PIZZA

The Pizza Shack (1220 N State St. 601-352-2001) 2009 and 2010 and 2011â&#x20AC;&#x2122;s winner of Best Pizza offers the perfect pizza-and-a-beer joint. Creative pizza options abound along with sandwiches, wings, salads and even BBQ. Plus... great prices on that pitcher of beer to go with your pie! Sal & Mookieâ&#x20AC;&#x2122;s (565 Taylor St. 601-368-1919) Pizzas of all kinds plus pasta, eggplant parmesan and the local favorite: fried ravioli. Best Kidâ&#x20AC;&#x2122;s Menu & Best Ice Cream in the 2011 Best of Jackson. Plus, Pi(e) Lounge in front offers great drinks... and a grown-up vibe.

ITALIAN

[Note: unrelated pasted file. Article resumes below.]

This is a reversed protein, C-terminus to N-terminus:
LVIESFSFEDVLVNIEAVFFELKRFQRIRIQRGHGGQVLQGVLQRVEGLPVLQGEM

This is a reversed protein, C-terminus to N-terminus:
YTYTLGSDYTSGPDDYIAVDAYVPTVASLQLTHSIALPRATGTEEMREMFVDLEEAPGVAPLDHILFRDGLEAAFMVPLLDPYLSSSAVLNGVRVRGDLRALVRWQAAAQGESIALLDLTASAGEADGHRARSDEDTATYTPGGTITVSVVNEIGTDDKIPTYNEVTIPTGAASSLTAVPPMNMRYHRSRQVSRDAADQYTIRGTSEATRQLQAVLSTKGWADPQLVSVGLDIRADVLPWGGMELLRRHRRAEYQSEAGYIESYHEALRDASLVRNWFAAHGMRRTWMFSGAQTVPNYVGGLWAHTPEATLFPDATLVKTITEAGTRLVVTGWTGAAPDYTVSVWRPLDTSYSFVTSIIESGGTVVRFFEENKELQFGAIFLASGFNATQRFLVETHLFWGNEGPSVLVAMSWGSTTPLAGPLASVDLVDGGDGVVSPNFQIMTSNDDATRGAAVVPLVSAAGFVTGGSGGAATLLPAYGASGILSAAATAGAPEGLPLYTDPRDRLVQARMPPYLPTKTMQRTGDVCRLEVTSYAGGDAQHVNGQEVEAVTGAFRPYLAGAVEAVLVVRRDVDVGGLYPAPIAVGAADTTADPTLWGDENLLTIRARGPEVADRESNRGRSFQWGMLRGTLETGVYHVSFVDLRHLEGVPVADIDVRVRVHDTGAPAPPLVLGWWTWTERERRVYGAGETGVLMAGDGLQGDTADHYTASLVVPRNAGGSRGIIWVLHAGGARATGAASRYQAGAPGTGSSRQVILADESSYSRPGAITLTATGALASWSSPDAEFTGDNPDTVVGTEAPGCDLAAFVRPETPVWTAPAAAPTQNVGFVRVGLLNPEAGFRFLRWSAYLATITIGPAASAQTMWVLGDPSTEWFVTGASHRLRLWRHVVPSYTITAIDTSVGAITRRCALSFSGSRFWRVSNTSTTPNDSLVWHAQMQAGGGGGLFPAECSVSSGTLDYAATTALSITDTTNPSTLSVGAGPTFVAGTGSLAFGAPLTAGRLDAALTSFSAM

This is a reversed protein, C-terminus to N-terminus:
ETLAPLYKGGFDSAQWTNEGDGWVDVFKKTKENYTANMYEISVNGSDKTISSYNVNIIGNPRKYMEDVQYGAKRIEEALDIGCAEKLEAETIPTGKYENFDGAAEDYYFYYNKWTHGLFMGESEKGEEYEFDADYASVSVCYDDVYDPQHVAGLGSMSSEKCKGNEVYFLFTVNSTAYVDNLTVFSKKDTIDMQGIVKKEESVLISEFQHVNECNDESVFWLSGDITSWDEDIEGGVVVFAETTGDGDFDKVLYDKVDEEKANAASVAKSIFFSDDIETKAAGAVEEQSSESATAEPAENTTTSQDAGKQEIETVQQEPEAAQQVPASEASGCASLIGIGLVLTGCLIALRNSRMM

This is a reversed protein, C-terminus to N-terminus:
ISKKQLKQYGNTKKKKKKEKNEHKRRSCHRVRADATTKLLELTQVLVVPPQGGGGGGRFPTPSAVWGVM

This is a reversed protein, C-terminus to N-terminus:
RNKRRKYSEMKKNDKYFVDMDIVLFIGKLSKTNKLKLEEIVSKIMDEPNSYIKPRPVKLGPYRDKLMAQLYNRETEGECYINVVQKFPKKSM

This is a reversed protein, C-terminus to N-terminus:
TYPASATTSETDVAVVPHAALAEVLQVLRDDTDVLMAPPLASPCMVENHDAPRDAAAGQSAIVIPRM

BRAVO! (4500 Interstate 55 N., Jackson, 601-982-8111) Wood-fired pizzas, vegetarian fare, plus creative pastas, beef, and seafood specials. Award-winning wine list, Jacksonâ&#x20AC;&#x2122;s see-and-be-seen casual/upscale dining. Ceramiâ&#x20AC;&#x2122;s (5417 Lakeland Drive, Flowood, 601-919-28298) Southern-style Italian cuisine features their signature Shrimp Cerami (white wine sauce, capers artichokes) along with veal, tilapia, crawfish, chicken and pasta dishes. Now with liquor license! Fratesiâ&#x20AC;&#x2122;s (910 Lake Harbour, Ridgeland, 601-956-2929) â&#x20AC;&#x153;Authentic, homey, unpretentiousâ&#x20AC;? thatâ&#x20AC;&#x2122;s how the regulars describe Fratesiâ&#x20AC;&#x2122;s, a staple in Jackson for years, offering great Italian favorites with loving care. The tiramisu is a must-have!